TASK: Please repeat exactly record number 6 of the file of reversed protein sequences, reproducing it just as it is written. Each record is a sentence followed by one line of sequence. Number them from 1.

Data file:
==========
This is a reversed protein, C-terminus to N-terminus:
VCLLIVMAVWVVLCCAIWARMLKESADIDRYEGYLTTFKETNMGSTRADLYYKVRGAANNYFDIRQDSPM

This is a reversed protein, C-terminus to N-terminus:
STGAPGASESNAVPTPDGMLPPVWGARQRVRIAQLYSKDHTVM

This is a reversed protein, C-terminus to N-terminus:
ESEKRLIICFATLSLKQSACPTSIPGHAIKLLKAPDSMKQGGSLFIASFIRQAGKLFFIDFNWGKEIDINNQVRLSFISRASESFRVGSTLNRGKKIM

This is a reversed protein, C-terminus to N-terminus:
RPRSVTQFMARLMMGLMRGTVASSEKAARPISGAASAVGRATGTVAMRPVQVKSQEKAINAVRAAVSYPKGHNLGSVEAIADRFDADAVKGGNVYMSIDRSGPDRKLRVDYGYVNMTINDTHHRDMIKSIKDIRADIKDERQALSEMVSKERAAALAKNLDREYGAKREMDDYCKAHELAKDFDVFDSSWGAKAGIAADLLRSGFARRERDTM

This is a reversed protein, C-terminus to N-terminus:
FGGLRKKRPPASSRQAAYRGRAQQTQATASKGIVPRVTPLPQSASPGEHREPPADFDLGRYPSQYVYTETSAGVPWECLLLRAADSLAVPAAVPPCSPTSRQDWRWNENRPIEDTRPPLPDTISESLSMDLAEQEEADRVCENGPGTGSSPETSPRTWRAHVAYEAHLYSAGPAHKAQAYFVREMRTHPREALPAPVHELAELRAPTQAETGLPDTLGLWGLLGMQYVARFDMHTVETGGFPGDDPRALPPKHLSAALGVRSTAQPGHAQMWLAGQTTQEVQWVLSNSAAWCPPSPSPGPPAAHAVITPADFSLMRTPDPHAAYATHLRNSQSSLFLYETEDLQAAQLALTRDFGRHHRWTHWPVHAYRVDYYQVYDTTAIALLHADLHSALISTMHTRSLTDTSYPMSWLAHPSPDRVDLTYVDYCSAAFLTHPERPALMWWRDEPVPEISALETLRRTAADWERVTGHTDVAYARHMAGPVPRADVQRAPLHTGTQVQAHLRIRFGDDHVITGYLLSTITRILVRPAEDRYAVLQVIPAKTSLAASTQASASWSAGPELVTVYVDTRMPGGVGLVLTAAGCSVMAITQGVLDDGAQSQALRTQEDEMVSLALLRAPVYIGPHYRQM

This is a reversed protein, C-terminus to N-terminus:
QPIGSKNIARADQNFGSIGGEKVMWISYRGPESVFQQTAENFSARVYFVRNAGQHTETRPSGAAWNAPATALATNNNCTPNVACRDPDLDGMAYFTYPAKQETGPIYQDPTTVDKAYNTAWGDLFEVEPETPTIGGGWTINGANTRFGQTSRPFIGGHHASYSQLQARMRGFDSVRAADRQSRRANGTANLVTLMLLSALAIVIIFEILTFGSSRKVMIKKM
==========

This is a reversed protein, C-terminus to N-terminus:
QPIGSKNIARADQNFGSIGGEKVMWISYRGPESVFQQTAENFSARVYFVRNAGQHTETRPSGAAWNAPATALATNNNCTPNVACRDPDLDGMAYFTYPAKQETGPIYQDPTTVDKAYNTAWGDLFEVEPETPTIGGGWTINGANTRFGQTSRPFIGGHHASYSQLQARMRGFDSVRAADRQSRRANGTANLVTLMLLSALAIVIIFEILTFGSSRKVMIKKM